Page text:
Thank heavens for a borehole - I am out reviving collapsed rhubarb and lovage, watering the transplanted roses and seed beds.
Sitting outside on the bench in a cloud of self sown aquilegia, under a whirl of house martins wings, is bliss. I am with a beer (R glass of wine) and some black pepper crisps looking across Morecambe Bay to the Ashton Memorial at Lancaster, at least eighteen miles away as the crow flies (40 miles by road).
The watering is done for the day (we had a shower of rain two hours later)(of course) and I did a bit of grass cutting (to reveal the glory of the Viburnum plicatum Mariesii) and trimming of the beech hedge so we can walk through to the top garden (wood) now a carpet of campion and pignut.
The boggy bit of lawn has been tined with a fork and a small trench dug to the ditch from the new spring by the eucalyptus.
This tree does not look too happy and I wonder if it is the very cold winter or the ground in which it stands becoming soggy.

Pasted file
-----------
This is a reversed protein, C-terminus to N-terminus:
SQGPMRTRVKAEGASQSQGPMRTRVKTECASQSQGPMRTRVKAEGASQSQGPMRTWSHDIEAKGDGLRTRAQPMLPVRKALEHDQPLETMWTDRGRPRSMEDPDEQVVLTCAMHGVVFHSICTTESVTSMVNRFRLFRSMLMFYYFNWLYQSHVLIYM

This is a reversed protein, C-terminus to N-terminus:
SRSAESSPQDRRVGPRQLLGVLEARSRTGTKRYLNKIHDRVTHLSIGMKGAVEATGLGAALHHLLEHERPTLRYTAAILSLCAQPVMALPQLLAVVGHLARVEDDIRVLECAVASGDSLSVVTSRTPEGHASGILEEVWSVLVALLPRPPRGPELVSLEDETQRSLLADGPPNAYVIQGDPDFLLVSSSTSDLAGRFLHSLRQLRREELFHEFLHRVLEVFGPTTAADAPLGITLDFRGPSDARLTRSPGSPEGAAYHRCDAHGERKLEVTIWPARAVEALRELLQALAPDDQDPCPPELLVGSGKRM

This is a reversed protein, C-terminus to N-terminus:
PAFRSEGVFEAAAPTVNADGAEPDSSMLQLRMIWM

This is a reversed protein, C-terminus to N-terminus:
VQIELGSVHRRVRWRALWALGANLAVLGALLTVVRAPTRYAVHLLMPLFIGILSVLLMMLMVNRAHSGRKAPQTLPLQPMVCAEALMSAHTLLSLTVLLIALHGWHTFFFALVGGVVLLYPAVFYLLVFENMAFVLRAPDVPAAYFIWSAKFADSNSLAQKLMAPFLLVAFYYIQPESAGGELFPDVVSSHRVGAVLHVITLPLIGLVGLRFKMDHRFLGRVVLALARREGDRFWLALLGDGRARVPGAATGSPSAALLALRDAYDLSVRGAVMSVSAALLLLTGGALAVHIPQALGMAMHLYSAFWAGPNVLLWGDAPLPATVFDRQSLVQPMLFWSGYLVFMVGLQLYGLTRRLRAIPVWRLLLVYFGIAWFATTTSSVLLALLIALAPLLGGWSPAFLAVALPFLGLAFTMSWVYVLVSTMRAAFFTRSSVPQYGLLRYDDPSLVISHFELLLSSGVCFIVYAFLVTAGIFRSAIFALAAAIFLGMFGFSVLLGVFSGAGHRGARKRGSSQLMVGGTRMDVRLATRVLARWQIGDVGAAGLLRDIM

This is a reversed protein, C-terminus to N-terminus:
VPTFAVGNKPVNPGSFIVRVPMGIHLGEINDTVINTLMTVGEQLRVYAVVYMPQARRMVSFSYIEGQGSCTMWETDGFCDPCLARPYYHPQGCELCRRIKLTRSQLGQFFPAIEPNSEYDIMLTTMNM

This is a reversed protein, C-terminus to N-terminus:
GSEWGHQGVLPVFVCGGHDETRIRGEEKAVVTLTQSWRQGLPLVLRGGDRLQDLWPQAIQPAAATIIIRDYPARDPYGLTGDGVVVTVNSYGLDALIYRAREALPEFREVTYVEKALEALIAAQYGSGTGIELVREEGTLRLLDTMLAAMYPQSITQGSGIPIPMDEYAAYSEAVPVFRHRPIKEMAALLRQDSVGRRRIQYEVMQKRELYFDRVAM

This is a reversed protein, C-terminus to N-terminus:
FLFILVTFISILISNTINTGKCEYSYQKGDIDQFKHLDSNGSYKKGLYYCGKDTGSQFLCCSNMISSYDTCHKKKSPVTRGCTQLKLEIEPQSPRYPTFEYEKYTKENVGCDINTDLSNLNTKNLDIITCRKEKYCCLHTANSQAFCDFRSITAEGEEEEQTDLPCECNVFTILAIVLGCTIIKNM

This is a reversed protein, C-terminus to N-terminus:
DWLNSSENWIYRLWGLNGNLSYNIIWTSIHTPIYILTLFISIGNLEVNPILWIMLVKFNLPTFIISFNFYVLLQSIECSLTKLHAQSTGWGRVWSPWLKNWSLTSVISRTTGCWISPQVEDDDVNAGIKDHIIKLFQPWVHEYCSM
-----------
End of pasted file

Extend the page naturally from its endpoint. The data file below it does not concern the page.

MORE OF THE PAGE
Come Monday and by midday it is 27C here in cold damp Cumbria. Five pounds of rhubarb put in the freezer and asparagus for lunch again.
Everything is growing so much in the warm weather - the sweet cicely is 5 feet tall! Must buy some fish - hake great covered in chopped lovage and sweet cicely in melted butter.
Found an old wren's nest in a honeysuckle by the wood shed, a ball of moss with a narrow entrance hole.
Down by the pond the candelabra primulas are fine - I decided not to weed this bed this year and see how they went - and they are okay though the thug pendulous sedge is making a comeback.
There are poppies everywhere.
And a lot of white - the lilac is so white, and scented
Some people suggest I talk a lot of rhubarb so here it is.
Having called this blog drought it has just started raining (Wednesday evening).
My good friend Neil Curry has just presented me with his latest collection of poetry - On Keeping Company With Mrs Woolf published by Shoestring Press - I cannot compete with that.